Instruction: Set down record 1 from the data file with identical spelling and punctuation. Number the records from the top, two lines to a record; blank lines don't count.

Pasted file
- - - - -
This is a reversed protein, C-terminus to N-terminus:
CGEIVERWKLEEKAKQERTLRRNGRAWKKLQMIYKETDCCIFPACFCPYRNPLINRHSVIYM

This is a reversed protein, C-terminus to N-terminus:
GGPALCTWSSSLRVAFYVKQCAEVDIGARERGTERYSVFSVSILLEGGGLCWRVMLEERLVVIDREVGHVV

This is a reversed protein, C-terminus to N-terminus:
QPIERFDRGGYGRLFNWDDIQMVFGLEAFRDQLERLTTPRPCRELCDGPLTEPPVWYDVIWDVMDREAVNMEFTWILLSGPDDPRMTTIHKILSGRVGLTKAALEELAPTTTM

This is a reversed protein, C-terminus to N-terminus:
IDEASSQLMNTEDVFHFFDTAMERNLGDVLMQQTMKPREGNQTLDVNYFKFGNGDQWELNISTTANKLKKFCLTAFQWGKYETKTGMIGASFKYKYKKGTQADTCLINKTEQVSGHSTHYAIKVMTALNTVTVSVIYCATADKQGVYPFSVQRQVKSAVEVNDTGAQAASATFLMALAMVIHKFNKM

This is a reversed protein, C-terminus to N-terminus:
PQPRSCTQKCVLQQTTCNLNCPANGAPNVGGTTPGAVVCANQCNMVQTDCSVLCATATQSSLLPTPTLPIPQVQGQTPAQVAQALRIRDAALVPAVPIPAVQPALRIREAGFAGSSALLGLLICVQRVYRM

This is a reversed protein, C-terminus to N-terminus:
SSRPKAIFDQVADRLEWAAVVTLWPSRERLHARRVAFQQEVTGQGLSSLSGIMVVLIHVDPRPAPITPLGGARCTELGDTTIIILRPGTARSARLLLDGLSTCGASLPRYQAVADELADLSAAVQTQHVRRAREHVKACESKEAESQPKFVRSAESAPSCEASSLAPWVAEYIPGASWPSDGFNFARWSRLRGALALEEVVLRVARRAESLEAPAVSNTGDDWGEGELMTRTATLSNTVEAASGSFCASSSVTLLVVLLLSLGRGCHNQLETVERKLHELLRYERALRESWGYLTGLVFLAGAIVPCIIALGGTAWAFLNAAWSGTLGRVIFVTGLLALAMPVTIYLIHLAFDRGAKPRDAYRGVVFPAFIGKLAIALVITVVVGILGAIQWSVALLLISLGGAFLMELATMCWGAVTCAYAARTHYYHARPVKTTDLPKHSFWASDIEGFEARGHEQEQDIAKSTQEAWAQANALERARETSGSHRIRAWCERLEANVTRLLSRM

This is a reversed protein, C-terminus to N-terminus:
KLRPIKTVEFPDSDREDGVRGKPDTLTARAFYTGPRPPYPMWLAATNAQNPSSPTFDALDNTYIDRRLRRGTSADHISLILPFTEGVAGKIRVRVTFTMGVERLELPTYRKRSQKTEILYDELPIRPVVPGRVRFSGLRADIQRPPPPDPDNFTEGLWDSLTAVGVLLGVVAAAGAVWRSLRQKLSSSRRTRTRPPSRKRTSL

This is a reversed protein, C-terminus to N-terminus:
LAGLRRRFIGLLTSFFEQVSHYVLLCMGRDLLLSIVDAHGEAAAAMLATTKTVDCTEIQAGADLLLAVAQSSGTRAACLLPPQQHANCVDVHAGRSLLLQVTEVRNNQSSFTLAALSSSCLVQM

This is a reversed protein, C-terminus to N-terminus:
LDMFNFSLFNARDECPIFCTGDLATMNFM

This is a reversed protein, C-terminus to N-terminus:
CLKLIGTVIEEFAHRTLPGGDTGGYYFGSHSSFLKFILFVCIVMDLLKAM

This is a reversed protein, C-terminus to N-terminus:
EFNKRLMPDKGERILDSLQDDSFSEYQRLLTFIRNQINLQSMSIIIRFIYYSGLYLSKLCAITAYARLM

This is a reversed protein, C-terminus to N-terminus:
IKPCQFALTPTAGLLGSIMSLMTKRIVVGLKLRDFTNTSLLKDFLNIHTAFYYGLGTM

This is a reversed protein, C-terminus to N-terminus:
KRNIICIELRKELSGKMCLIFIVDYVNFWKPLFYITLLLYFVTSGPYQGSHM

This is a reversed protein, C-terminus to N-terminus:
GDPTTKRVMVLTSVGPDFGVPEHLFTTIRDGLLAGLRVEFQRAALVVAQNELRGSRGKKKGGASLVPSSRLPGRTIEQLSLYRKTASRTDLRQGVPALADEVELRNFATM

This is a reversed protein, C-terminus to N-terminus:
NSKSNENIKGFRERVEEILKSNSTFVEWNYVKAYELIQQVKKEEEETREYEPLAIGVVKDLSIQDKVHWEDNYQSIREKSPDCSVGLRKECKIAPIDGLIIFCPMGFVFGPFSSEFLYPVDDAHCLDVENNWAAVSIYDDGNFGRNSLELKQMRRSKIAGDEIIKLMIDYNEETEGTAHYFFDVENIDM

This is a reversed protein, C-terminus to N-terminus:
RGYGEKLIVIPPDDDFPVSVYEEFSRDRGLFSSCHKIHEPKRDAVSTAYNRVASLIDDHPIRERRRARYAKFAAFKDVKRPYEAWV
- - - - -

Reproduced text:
This is a reversed protein, C-terminus to N-terminus:
CGEIVERWKLEEKAKQERTLRRNGRAWKKLQMIYKETDCCIFPACFCPYRNPLINRHSVIYM